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10 Plants That Naturally Repel Mosquitoes

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(N.Morgan) One of the things that can ruin a nice summer day or evening are Mosquitoes.

The annoying buzzing around and awful bites that leave you with an itchy trail of discomfort.

In this article, we will discuss 10 plants you can grow that naturally repel Mosquitoes and can make your summertime fun more enjoyable.

As we know it is that time of year again – mosquito time!

Chances are, you have heard of many of the plants that naturally repel mosquitoes and many pests.

And, best of all, they can be found at your local nursery.

Using plants to deter pesky insects is an easy, safe and natural alternative to store-bought sprays and chemicals.

More with Video and Photos http://beforeitsnews.com/survival/2015/06/10-plants-that-naturally-repel-mosquitoes-video-2574934.html

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Great topic. Here is my favorite, a common native shrub in southeastern states. The crushed leaves also have a pleasant odor. I allow them to grow wherever they volunteer on my property. When I'm bothered with biting insects, I pull a few leaves off a plant and rub them on exposed skin. It works like a charm!

Quote

American beautyberry, Callicarpa americana.

Credit: Stephen Duke, ARS

 

Swatting mosquitoes and dodging other biting bugs is nearly a year-round chore in the Southeast, but such pests are swarming across the country with the advent of summer weather. And with warnings about West Nile virus and other insect-borne diseases out, keeping the pests away has taken on new urgency.

 

A traditional folk remedy, known among people in Mississippi’s hill country for at least a century, may provide some relief without all the worries of DEET and other harsh chemicals. Scientists at the United States Department of Agriculture-Agriculture Research Service housed at the National Center for Natural Products Research at the University of Mississippi have isolated compounds in the American beautyberry plant, Callicarpa americana, that may keep chomping insects away.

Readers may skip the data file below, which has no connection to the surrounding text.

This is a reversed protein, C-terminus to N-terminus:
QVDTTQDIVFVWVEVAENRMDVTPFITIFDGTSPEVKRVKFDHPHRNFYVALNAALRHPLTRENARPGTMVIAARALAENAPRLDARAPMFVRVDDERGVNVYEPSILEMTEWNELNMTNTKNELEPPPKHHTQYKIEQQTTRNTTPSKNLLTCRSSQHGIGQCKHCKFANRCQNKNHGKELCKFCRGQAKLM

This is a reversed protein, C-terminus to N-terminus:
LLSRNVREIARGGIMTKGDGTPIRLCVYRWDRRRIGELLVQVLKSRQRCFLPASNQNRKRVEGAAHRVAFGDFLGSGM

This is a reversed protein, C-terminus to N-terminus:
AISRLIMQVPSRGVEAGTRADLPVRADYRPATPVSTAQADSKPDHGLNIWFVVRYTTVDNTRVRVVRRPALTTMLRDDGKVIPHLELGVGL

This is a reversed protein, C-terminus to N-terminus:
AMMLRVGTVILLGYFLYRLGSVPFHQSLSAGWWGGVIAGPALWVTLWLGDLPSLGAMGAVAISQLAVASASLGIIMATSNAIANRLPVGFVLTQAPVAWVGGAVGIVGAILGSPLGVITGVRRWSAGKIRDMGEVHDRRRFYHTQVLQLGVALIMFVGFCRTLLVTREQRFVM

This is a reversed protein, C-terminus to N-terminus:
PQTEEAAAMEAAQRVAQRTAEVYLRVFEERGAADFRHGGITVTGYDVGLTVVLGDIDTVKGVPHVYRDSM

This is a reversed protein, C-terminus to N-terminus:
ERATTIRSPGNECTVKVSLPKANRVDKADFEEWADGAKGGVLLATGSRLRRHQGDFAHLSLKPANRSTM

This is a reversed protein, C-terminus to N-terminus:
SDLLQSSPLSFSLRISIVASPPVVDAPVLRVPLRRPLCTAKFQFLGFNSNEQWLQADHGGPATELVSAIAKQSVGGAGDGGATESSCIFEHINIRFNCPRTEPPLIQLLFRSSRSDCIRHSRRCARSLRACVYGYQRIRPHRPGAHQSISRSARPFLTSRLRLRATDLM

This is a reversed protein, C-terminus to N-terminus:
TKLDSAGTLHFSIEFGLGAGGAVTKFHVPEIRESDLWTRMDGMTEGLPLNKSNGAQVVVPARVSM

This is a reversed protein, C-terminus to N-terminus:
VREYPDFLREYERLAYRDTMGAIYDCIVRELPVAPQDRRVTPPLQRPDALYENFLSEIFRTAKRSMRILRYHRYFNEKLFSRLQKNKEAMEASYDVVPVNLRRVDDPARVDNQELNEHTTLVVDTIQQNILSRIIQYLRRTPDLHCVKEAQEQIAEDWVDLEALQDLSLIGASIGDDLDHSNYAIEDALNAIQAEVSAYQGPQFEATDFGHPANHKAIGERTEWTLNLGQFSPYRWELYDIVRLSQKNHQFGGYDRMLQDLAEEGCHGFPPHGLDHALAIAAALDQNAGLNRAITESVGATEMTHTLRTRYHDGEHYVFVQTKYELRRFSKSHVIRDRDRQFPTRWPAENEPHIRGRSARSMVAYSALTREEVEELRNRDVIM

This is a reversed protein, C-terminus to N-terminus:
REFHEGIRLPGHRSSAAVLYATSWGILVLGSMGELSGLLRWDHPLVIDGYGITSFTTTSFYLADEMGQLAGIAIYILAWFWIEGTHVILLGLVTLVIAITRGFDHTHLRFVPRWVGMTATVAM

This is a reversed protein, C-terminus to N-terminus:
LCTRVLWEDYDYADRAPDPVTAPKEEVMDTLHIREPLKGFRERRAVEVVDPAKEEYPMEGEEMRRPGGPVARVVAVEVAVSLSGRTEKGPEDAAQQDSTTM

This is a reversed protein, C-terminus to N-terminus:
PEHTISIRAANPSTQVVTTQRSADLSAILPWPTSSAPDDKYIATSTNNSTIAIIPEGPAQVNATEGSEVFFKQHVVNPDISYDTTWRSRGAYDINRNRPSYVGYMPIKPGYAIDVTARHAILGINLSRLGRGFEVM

“My grandfather would cut branches with the leaves still on them and crush the leaves, then he and his brothers would stick the branches between the harness and the horse to keep deerflies, horseflies and mosquitoes away,” said Charles T. Bryson, an ARS botanist in Stoneville, Miss. “I was a small child, maybe 7 or 8 years old, when he told me about the plant the first time. For almost 40 years, I’ve grabbed a handful of leaves, crushed them and rubbed them on my skin with the same results.”

 

Bryson told his supervisor about the folklore repellent, and in 2004 the USDA-ARS at the UM natural products research center began investigating the beautyberry plant as a potential natural insect repellent.

 

Charles Cantrell, an ARS chemist in Oxford, and Jerry Klun, an ARS entomologist in Beltsville, Md., confirmed that the natural remedy wards off biting insects, such as ticks, ants and mosquitoes: “I’ve rubbed the leaves on my arms, and it works,” Cantrell said.

 

“Traditional folklore remedies many times are found to lead nowhere following scientific research,” he continued. “The beautyberry plant and its ability to repel mosquitoes is an exception. We actually identified naturally occurring chemicals in the plant responsible for this activity."

Read more at

http://www.sciencedaily.com/releases/2006/07/060703091932.htm

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